Sybil Bailey Stockdale, 90. Navy wife who fought to end the torture of U.S. prisoners of war in Vietnam. Oct. 10.

Joan Leslie, 90. Her expressive almond eyes and innocent beauty made her one of the most popular film ingΘnues of the 1930s and 40s. Oct. 12.

Ken Taylor, 81. Canada’s ambassador to Iran who sheltered Americans at his residence during the 1979 hostage crisis. Oct. 15.

Richard “Dick” Walters, 90. A leader in the effort to get the state of Vermont to pass aid-in-dying legislation and used the rules established under the law to end his own life. Oct. 16.

Gamal el-Ghitani, 70. One of Egypt’s most acclaimed novelists. Oct. 18.

Cory Wells, 74. A founding member of the popular 1970s band Three Dog Night and lead singer on such hits as “Never Been to Spain” and “Mama Told Me (Not to Come).” Oct. 20.

Maureen O’Hara, 95. Flame-haired Irish movie star who appeared in classics ranging from the grim “How Green Was My Valley” to the uplifting “Miracle on 34th Street” and bantered unforgettably with John Wayne in several films. Oct. 24.

Flip Saunders, 60. He rose from the backwaters of basketball’s minor leagues to become one of the most powerful men in the NBA as coach, team president and part owner of the Minnesota Timberwolves. Oct. 25. Cancer.

Al Molinaro, 96. Lovable character actor with the hangdog face who was known to millions of TV viewers for playing Murray the cop on “The Odd Couple” and malt shop owner Al Delvecchio on “Happy Days.” Oct. 30.

Thomas Toivi Blatt, 88. He was among a small number of Jews to survive a mass escape from the Nazi death camp of Sobibor in 1943 and who decades later served as a prominent witness at the trial of an alleged camp guard. Oct. 31.

NOVEMBER:

Guenter Schabowski, 86. Senior East German official whose cryptic announcement that the communist country was opening its fortified border precipitated the fall of the Berlin Wall in 1989. Nov. 1.

Fred Thompson, 73. Former U.S. senator was a folksy Tennessee lawyer whose career led him from politics to Hollywood and back again. Nov. 1.

Ahmad Chalabi, 71. Prominent Iraqi politician who helped convince the Bush administration to launch the 2003 invasion to overthrow Saddam Hussein by providing false evidence of weapons of mass destruction. Nov. 3. Heart attack.

Howard Coble, 84. His penchant for old-time politicking, humor and courtesy helped him become the longest-serving Republican U.S. House member in North Carolina history. Nov. 3.

George Barris, 89. Legendary custom car builder who created television’s original Batmobile and helped define California’s car culture with colorfully designed vehicles ranging from the beautiful to the outrageous. Nov. 5.

Gunnar Hansen, 68. He played the iconic villain Leatherface in the original “Texas Chain Saw Massacre” film. Nov. 7. Pancreatic cancer.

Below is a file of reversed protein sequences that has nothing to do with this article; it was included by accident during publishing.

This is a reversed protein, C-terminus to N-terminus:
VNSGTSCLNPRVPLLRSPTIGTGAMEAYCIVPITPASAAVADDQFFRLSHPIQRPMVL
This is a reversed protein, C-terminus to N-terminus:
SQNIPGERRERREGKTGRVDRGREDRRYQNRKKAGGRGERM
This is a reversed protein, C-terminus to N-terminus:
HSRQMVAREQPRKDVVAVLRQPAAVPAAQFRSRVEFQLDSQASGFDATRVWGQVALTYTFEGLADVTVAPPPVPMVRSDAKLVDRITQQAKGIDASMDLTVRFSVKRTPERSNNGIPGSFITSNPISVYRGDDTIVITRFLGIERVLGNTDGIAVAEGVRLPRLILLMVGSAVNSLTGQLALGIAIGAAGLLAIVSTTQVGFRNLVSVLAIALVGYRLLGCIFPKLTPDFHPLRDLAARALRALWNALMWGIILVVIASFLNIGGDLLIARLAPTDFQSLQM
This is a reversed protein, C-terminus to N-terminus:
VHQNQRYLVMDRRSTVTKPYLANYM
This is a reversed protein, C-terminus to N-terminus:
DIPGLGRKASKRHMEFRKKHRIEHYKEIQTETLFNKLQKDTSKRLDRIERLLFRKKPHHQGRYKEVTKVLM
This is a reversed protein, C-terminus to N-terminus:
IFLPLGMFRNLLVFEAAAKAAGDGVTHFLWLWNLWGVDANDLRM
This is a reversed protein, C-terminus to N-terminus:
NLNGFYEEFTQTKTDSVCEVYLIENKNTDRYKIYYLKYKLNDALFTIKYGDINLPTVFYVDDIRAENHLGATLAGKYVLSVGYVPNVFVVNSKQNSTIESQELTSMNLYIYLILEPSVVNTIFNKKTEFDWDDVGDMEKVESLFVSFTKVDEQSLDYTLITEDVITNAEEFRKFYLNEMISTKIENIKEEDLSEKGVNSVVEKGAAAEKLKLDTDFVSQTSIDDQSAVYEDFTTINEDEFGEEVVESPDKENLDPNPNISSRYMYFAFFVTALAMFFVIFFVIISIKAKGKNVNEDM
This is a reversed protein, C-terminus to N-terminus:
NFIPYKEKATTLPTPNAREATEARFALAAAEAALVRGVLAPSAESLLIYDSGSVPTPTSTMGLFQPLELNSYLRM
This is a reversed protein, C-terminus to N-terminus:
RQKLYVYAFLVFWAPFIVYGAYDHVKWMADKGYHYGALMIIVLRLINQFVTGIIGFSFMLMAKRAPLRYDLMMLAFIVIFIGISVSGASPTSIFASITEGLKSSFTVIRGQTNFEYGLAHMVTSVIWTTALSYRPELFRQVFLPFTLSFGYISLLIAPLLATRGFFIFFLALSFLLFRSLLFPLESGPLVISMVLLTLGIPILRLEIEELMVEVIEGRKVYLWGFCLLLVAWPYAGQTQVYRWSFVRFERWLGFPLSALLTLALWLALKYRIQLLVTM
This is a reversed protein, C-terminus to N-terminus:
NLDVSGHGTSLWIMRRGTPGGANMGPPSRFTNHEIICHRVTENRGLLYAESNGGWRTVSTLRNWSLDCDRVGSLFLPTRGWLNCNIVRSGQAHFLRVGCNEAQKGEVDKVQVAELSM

Helmut Schmidt, 96. Former chancellor who guided West Germany through economic turbulence and Cold War tension in the 1970s and early 1980s. Nov. 10.

Allen Toussaint, 77. Legendary New Orleans musician and composer who penned such classics as “Working in a Coal Mine” and “Lady Marmalade.” Nov. 10. Heart attack.

Henry S. Rowen, 90. American policymaker and Stanford University economist who was president of the RAND Corp. when it helped produce the Pentagon Papers. Nov. 12.

Bruce Dayton, 97. Father of Minnesota’s governor and a key figure in building his family’s company into the retail business that became Target Corp. Nov. 13.

Michael C. Gross, 70. Artist, illustrator, film producer and personal designer who created iconic pop culture images, including the “Ghostbusters” logo. Nov. 16.

Milton Pitts Crenchaw, 96. Flight instructor who trained the Tuskegee Airmen, the first African-Americans to fly combat airplanes in World War II. Nov. 17.

Kim Young-sam, 87. Former South Korean president who formally ended decades of military rule in South Korea and accepted a massive international bailout during the 1997-1998 Asian financial crisis. Nov. 22.

Adele Morales Mailer, 90. Actress and artist who studied under Lee Strasberg and Hans Hoffman, but found unwanted fame as the stabbing victim of her then-husband Norman Mailer. Nov. 22. Pneumonia.

Eldar Ryazanov, 88. Filmmaker who satirized and romanticized the life of ordinary Russians in his immensely popular comedies for almost six decades. Nov. 30.

Marcus Klingberg, 97. Israeli scientist jailed for passing information on biological warfare to the Soviet Union. Nov. 30.

DECEMBER:

Sandy Berger, 70. Former national security adviser who helped craft President Bill Clinton’s foreign policy and got in trouble over destroying classified documents. Dec. 2.

Scott Weiland, 48. The former frontman for Stone Temple Pilots and Velvet Revolver. Dec. 3.

Robert Loggia, 85. He was an actor known for gravelly voiced gangsters from “Scarface” to “The Sopranos” but who was most endearing as Tom Hanks’ kid-at-heart toy-company boss in “Big.” Dec. 4